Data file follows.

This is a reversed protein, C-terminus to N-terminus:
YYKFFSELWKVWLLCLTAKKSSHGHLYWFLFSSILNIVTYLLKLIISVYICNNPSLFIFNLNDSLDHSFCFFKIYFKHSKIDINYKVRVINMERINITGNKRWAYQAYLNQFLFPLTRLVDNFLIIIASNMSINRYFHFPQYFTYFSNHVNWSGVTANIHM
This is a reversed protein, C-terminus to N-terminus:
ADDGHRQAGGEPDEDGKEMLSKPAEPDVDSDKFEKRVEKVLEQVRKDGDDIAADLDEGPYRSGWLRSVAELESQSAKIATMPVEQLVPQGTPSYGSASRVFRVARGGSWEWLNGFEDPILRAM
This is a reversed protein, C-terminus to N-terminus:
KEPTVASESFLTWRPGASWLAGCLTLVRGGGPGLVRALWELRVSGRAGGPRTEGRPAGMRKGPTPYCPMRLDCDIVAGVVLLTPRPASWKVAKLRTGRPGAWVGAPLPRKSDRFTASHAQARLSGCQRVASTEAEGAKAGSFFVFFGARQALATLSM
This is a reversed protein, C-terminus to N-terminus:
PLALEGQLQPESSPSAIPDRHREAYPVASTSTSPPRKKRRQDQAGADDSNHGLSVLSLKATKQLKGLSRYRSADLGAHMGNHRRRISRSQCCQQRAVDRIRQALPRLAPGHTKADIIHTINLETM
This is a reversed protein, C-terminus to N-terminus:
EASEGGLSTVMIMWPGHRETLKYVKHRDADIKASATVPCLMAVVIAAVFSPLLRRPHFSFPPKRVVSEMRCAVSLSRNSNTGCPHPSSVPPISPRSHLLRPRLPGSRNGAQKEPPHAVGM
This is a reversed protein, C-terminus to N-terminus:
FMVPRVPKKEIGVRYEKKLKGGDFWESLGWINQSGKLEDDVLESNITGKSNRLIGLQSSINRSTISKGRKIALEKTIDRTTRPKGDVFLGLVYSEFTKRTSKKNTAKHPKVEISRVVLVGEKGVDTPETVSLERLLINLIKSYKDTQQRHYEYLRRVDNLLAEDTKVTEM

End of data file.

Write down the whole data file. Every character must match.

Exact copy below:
This is a reversed protein, C-terminus to N-terminus:
YYKFFSELWKVWLLCLTAKKSSHGHLYWFLFSSILNIVTYLLKLIISVYICNNPSLFIFNLNDSLDHSFCFFKIYFKHSKIDINYKVRVINMERINITGNKRWAYQAYLNQFLFPLTRLVDNFLIIIASNMSINRYFHFPQYFTYFSNHVNWSGVTANIHM
This is a reversed protein, C-terminus to N-terminus:
ADDGHRQAGGEPDEDGKEMLSKPAEPDVDSDKFEKRVEKVLEQVRKDGDDIAADLDEGPYRSGWLRSVAELESQSAKIATMPVEQLVPQGTPSYGSASRVFRVARGGSWEWLNGFEDPILRAM
This is a reversed protein, C-terminus to N-terminus:
KEPTVASESFLTWRPGASWLAGCLTLVRGGGPGLVRALWELRVSGRAGGPRTEGRPAGMRKGPTPYCPMRLDCDIVAGVVLLTPRPASWKVAKLRTGRPGAWVGAPLPRKSDRFTASHAQARLSGCQRVASTEAEGAKAGSFFVFFGARQALATLSM
This is a reversed protein, C-terminus to N-terminus:
PLALEGQLQPESSPSAIPDRHREAYPVASTSTSPPRKKRRQDQAGADDSNHGLSVLSLKATKQLKGLSRYRSADLGAHMGNHRRRISRSQCCQQRAVDRIRQALPRLAPGHTKADIIHTINLETM
This is a reversed protein, C-terminus to N-terminus:
EASEGGLSTVMIMWPGHRETLKYVKHRDADIKASATVPCLMAVVIAAVFSPLLRRPHFSFPPKRVVSEMRCAVSLSRNSNTGCPHPSSVPPISPRSHLLRPRLPGSRNGAQKEPPHAVGM
This is a reversed protein, C-terminus to N-terminus:
FMVPRVPKKEIGVRYEKKLKGGDFWESLGWINQSGKLEDDVLESNITGKSNRLIGLQSSINRSTISKGRKIALEKTIDRTTRPKGDVFLGLVYSEFTKRTSKKNTAKHPKVEISRVVLVGEKGVDTPETVSLERLLINLIKSYKDTQQRHYEYLRRVDNLLAEDTKVTEM